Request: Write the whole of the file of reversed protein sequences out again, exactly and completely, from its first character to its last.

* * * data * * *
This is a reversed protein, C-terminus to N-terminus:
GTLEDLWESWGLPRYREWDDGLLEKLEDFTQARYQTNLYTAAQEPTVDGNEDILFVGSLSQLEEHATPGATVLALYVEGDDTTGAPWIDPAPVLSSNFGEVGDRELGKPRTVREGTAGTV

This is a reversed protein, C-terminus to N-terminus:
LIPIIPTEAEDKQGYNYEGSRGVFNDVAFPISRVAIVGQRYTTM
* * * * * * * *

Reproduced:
This is a reversed protein, C-terminus to N-terminus:
GTLEDLWESWGLPRYREWDDGLLEKLEDFTQARYQTNLYTAAQEPTVDGNEDILFVGSLSQLEEHATPGATVLALYVEGDDTTGAPWIDPAPVLSSNFGEVGDRELGKPRTVREGTAGTV

This is a reversed protein, C-terminus to N-terminus:
LIPIIPTEAEDKQGYNYEGSRGVFNDVAFPISRVAIVGQRYTTM